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Chapter: Biochemical Pharmacology : Some principles of cancer pharmacotherapy

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Monoclonal antibodies in tumour therapy

While the picture given so far looks pretty bleak, there is hope of improvement.

Monoclonal antibodies in tumour therapy


While the picture given so far looks pretty bleak, there is hope of improvement. Among several new approaches to tumour therapy, monoclonal antibodies have started to make the most substantial contribution to improving its effectiveness and reducing the severity of side effects.

 

The use of antibodies is based on the fact that, due to al-tered gene expression patterns, many tumours possess one or more surface proteins that are not found on the healthy cells14. Antibodies that bind to cell surface antigens can in-duce cell destruction in various ways:

 

1.  By activating the complement system. This is a system of serum proteins that will bind to cell surface-bound antibodies and form holes in the cell membrane, thereby killing the cell. A straightforward example of this pro-cess is the destruction of blood cells by the transfusion of blood with incompatible blood type.

 

2.  By activating cytotoxic lymphocytes.  This process is called `Antibody-dependent, cell-mediated cytotoxici-ty', often referred to by the acronym ADCC15 and is im-portant in the immune response to virus infection.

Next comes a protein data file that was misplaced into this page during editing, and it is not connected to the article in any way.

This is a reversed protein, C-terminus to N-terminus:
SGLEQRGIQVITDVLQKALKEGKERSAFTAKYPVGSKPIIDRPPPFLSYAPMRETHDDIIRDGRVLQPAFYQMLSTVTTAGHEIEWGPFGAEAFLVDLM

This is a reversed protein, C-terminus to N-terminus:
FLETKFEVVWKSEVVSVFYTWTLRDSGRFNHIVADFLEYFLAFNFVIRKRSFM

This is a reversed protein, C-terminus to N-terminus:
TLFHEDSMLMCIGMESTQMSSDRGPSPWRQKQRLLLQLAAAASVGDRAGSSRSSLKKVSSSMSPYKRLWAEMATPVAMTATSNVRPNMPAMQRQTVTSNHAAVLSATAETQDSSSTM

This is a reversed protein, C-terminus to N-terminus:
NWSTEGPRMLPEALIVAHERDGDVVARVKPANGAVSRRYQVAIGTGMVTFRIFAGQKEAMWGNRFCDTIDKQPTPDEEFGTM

3.  Sometimes, the target protein itself will respond to the binding of antibodies with some cytotoxic effect. You have probably heard about apoptosis (programmed cell death). This is triggered by specific cell surface recep-tors, and some antibodies can mimic the effect of ago-nists at these receptors.

 

In addition, toxic activity can be conferred on antibodies by way of conjugating them with toxic agents (such as diph-theria toxin) or short-lived radioisotopes (such as 131I).

 

The first demonstration that antibodies can be of use in tu-mour therapy actually predates the invention of monoclonal antibodies; however, the uniformity of monoclonal antibod-ies makes them superior for the following reasons:

 

•        They can be selected to be highly specific for one indi-vidual target protein. In contrast, polyclonal antibodies (even if directed against an individual target protein) have a higher potential to cross-react.

 

•        The are standardized. In contrast, polyclonal antibodies will contain a mixture of specificities that will vary with each donor individual.

 

•        In exceptional cases, monoclonal antibodies may be di-rected against a crucial epitope16 that activates a cytotox-ic activity of the target protein.

 

For technical reasons, monoclonal antibodies initially were purely murine, i.e. derived from mouse cell lines. In clin-ical use, these murine antibodies met with limited success. Reasons for this include

 

•        production of neutralizing human anti-mouse antibod-ies. This led to rapid elimination of the murine anti-bodies.